Road Trip: Route 66 Chicago to Los Angeles

Route 66 from Chicago to Los Angeles is an iconic road trip route taking you through a world that has been left behind. This trip is worth putting on your bucket list. So rent an RV and start the drive!

9 minute read

Everything You Need to Know About Route 66

  • What is Route 66? Built-in 1926, the highway was the main road across a large part of the US. This lasted until interstates took over starting in the 1970s.
  • How many miles is it from Chicago to Los Angeles driving Route 66? It is 2448 miles from Chicago to Los Angeles.
  • How much of Route 66 can you still drive? You can still drive about 85% of this old highway.
  • When is the best time to drive Route 66? The best time to drive this route is from May to June or September to October. The local attractions are open but they aren’t packed with tourists.
  • How long does it take to drive Route 66 from Chicago to Los Angeles? If you do not want to stop and see the local attractions, you can drive this route in about 5 days.
  • Can I drive an RV on Route 66? Yes, highways are paved and there are campgrounds open for you to camp at.
blue map of Route 66 Chicago to Los Angeles
Photo Credit:

Route 66 from Chicago to Los Angeles is an iconic road trip route taking you through a world that has been left behind. This trip is worth putting on your bucket list. So rent an RV and start the drive!

The Best Time to Drive Route 66 Chicago to Los Angeles

The best time to drive Route 66 is late spring or early fall. The weather shouldn’t be extremely hot or cold, and tourist attractions have opened for the season.

Driving from Chicago to Los Angeles you will travel through the Ozarks in Missouri and Kansas, the plains of Oklahoma and Texas, to the Mohave Desert in Arizona and Nevada. Even though you are traveling in the southern US many of these states get snow and below-freezing temperatures in the winter. Avoiding driving in the winter will make sure that you do not encounter icy roads or snow in your motorhome.

If you decide to drive Route 66 from Chicago to Los Angeles in the summer there are a few things to consider. The kids are out of school so there will be more traffic and more tourists about. Allow more time for driving as you may encounter slower vehicles. Also, think about making campground or motel reservations as places may book out during this time.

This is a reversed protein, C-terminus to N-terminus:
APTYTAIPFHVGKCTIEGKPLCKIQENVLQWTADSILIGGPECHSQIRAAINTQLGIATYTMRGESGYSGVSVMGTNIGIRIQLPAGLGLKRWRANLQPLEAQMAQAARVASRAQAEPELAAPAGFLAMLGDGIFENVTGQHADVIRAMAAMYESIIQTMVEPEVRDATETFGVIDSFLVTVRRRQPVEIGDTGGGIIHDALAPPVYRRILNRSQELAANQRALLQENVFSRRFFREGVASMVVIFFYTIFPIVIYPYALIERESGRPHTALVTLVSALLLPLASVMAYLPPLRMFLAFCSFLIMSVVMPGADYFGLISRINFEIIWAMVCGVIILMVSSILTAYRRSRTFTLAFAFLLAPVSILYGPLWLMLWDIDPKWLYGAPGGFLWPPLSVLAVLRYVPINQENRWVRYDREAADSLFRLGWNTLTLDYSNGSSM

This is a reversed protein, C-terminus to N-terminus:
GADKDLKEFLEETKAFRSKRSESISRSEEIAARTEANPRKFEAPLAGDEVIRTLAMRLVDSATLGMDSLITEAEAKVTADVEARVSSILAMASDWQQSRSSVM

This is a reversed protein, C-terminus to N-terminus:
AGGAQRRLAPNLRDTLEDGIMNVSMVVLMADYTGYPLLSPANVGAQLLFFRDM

Route 66 sign painted on the highway between Chicago and Los Angeles

How Long Does it Take to Drive Route 66

The best advice I can offer on this is to take your time. Traveling Route 66 is the destination, so allow time to stop at the local shops and restaurants, take pictures and talk to the locals. In order to really experience your RV drive along Route 66, you will want to plan for no more than 250 miles per day. If you are short on time you can always just do a piece of this route this year and then rent another RV to finish the trip next year. Start in Chicago and meander your way through the old towns, when you start running low on time just jump on the interstate and beeline it to Los Angeles.

Places to Stop in Your RV on Route 66 Chicago to Los Angeles

There are lots of places to stay along Route 66 from Chicago to Los Angeles. From old motels that look like they are right out of 1950 to campgrounds to stay at with your RV rental. Here is a list of campgrounds to stay at. There are also some free spots that you can stay with your RV rental if you are just looking for a place to sleep for a few hours. Truck stops are always a great place to stop, there is lots of parking and usually, a great restaurant to grab a quick meal in the morning. The drawback to truckstops is that they can be a little loud as the trucks come and go. Some supermarkets and box stores allow you to camp overnight. It is always best to check-in at the customer service desk to make sure this is allowed.

Chicago Illinois

Flying into Chicago from anywhere in the world is made easy because of the Chicago O’Hare International Airport (ORD). Flying in a couple of days before you pick up your RV rental allows you to get over your jetlag and see some of the sites that Chicago has to offer. Between Cloud Gate, Navy Pier, and the Lake Michigan shore line the windy city has loads to offer and is a great starting point to this great road trip. Historic Route 66 awaits. Next, pick up your Chicago RV rental, and let’s get “your kicks on Route 66”.

Did you know that there is a famous song called “Get Your Kicks on Route 66” written about Route 66? The original song was performed by Nat King Cole in 1946. In the 1950s when people starting packing their families into cars and motorhome and traveling out west, this song represented the spirit of movement and excitement. If you are going to travel Route 66 you have to listen to this song first. This version of the song is performed by Nat’s daughter Natalie Cole and Diana Krall.

Pontiac Illinois

Pontiac is home to the Route 66 Hall of Fame Museum. This free museum has done a fantastic job of preserving Iife surrounding this iconic highway. Housed in a historic fire hall, this museum has thousands of pieces of memorabilia from the glory days of the Mother Road.